Julia Pyke, Nuclear Development Director at EDF Energy, explains why action on climate change is just one reason that new nuclear is becoming an ethical choice for investors.
Evidence of climate change is growing and the only serious debate now centres on how bad its effects will be. In this context, it’s encouraging that climate change action is now high on the agenda for investors.
The UK Government understands that nuclear is needed to make rapid decarbonisation of the power sector possible. It is legally committed to cut CO2 emissions by 80% by 2050, which means power generation will be almost fully decarbonised. That’s a future with no coal and very little gas. Nuclear’s low carbon credentials are leading investors to think again about nuclear and to reappraise it as an ethical investment.
Germany shows how hard it is to cut CO2 emissions without nuclear power. It turned away from nuclear after Fukushima and continued to invest heavily in solar and wind. On days without much wind or sun, German power stations burn polluting brown lignite to fill the gap. Despite charging customers billions in renewables surcharges, Germany is on track to miss climate change targets by a wide margin.
In the UK, the amount of renewable energy is likely to double – and EDF Energy welcomes this. Putting reliable, low carbon nuclear in the mix cuts the cost of the intermittency gap – making the system more affordable and almost fully low-carbon. It’s a gap that is unlikely to be filled by batteries. EDF Energy has pioneered the use of batteries in the UK with its 49MW battery plant in Nottinghamshire. It balances renewables over seconds and minutes. However, long-term storage remains prohibitively expensive. Batteries to store a week’s electricity for a town of 120,000 people would cost £5bn – on top of the cost of the electricity.
Ethical investment tests also look at safety, environmental and social factors. Evidence shows that nuclear passes these tests too. A comparison of harm caused in energy production and by pollution shows nuclear is the safest energy by a considerable margin – especially compared to oil, gas and mining. A culture of international peer review, independent regulation, open learning from incidents and safety first are key features of nuclear operation.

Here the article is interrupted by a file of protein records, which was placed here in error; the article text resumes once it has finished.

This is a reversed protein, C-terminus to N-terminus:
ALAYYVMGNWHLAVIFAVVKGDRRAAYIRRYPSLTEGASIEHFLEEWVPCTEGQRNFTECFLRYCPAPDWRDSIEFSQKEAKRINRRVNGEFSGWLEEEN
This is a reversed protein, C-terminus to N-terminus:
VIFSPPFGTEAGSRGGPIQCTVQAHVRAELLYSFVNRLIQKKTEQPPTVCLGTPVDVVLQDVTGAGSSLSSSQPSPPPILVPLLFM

Unlike fossil fuels, nuclear does not put pollution directly into the atmosphere as CO2 emissions. A plant like Sizewell C will keep all its spent fuel safely on site during its operation. It’s true that the UK has a nuclear waste legacy – but much of this comes from the poorly documented race to build nuclear weapons in the 1950s and is not a proportionate argument against new nuclear. The UK Government, like other countries, is committed to building a deep depository for all high level nuclear waste.
Modern nuclear plants are designed to be decommissioned – and funding is included up front in the price of the electricity produced.
Nuclear can also be a force for social good. At Hinkley Point C in Somerset, thousands have been employed and trained, and £1bn has already been spent in the regional economy. The project has made big efforts to be accessible and to increase diversity in the industry.
Fear of nuclear power and radiation persists, but out of proportion to the actual record of nuclear power. In contrast the harm from climate change is real. Nuclear may not be everyone’s first choice, but it is a logical and necessary part of the solution to a growing climate crisis, at a price which can be competitive with the total cost of other low carbon options.
(A version of this article was first published in the P3 bulletin magazine)